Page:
Time to act over new mortgage lender regulations

By Peter Alderdice, Associate, Shepherd and Wedderburn

31 July 2017

Mortgage lenders in the Scottish buy-to-let sector will need to update their lending documentation and servicing processes in preparation for a new regime for private rented housing in Scotland.

The existing types of tenancy for private rented housing in Scotland are due to be replaced later this year with a new form, the private residential tenancy.

Introduced by the Private Housing (Tenancies) (Scotland) Act 2016, this modernised form of tenancy rebalances the rights and responsibilities of landlord and tenants, with enhanced protection for tenants, and will have a notable impact on the buy-to-let sector in Scotland.

The Scottish Government is expected to bring the act into force this December. Once commenced, all new tenancies of private housing in Scotland will have to be created as private residential tenancies.

Greater security of tenure for tenants

One of the most important differences will be the absence of the “no fault” ground for removal – a marked increase in tenant protection. Currently, for short assured tenancies, landlords have the option to remove a tenant at the end of the tenancy.

Under the new legislation landlords will have to satisfy one of 18 grounds for recovering possession in order to bring a private residential tenancy to an end. These include, for example, where the landlord intends to sell or refurbish the property, where the tenant has breached the tenancy agreement or been in rent arrears for three consecutive months, or where a landlord registration or licence is revoked.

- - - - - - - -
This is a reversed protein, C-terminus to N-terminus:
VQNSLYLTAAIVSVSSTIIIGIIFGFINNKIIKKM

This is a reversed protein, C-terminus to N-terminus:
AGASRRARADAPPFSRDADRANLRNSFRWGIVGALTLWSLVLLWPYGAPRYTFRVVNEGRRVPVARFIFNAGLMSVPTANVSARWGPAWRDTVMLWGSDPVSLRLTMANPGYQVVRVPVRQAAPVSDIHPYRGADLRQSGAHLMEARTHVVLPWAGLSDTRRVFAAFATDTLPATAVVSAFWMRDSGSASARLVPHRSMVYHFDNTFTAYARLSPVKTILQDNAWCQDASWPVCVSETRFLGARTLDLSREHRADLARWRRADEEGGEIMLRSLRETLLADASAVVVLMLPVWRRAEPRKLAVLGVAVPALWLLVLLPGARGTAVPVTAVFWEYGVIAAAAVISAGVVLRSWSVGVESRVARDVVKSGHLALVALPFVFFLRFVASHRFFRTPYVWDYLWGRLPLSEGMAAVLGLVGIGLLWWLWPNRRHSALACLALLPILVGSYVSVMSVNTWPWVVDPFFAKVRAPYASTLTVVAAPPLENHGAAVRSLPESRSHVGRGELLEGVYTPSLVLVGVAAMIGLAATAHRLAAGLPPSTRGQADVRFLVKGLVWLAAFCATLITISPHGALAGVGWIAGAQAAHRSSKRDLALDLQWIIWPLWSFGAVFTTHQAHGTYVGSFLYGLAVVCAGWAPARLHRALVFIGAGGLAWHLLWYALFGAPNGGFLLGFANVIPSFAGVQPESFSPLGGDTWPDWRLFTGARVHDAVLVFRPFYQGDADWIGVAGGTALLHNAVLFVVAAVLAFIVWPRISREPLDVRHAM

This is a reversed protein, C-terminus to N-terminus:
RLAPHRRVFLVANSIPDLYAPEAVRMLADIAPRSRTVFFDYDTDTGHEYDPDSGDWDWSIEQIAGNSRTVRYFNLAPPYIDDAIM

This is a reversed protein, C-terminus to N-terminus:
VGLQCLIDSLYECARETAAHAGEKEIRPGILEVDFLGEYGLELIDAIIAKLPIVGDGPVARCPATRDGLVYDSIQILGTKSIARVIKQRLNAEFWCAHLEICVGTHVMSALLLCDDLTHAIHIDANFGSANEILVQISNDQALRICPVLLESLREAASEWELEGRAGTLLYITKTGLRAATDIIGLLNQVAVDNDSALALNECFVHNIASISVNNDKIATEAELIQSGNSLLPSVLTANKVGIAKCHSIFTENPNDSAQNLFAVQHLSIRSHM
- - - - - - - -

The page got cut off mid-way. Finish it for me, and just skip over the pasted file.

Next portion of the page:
Of key importance for mortgage lenders is the eviction ground which allows the recovery of possession where the property is subject to a heritable security (i.e. a legal mortgage) and the mortgage lender requires the tenant to leave the property in order to dispose of it with vacant possession under the lender’s power of sale.

Restrictions on landlords increasing rent

When a landlord wishes to increase the rent payable by the tenant they will have to serve a “rent-increase notice” on the tenant. The new legislation will only allow landlords to serve such a notice once every 12 months and a tenant who does not agree with the increase can refer the matter to a rent officer for determination.

The act will also introduce a mechanism for local authorities to put the brakes on spiralling rents by asking the Scottish Government to designate an area as a “rent pressure zone” for up to five years. During that period landlords in that area will only be able to increase the rent under a private residential tenancy by a set percentage. The relevant percentage for each area will be prescribed by statutory instrument when designating that area as a rent pressure zone, but will not be less than the Consumer Prices Index (CPI) plus 1 per cent.

Impact on borrowing

Landlords whose properties are in areas designated as rent pressure zones will have limited ability to put up rents, in order to counteract increases in their outgoings, including changes in monthly mortgage payments resulting from interest rate movements.

Buy-to-let portfolios with significant exposure to properties in rent pressure zones could experience a decrease in capital value, although the time-limited nature of such designations, combined with the ability of landlords to recover possession and re-let at a higher rent, if one of the 18 eviction grounds is met, will be a mitigating factor.

Updates to product documentation

At present, lenders’ terms and conditions commonly require that borrowers under buy-to-let mortgages enter into tenancies in the form of a “short assured tenancy” if the property is a private house in Scotland. These requirements will need to be updated ahead of the legislation coming into force and, to ensure a smooth transition to the new regime, lenders should consider where updates to their product documentation will be needed, and take steps to implement those changes.


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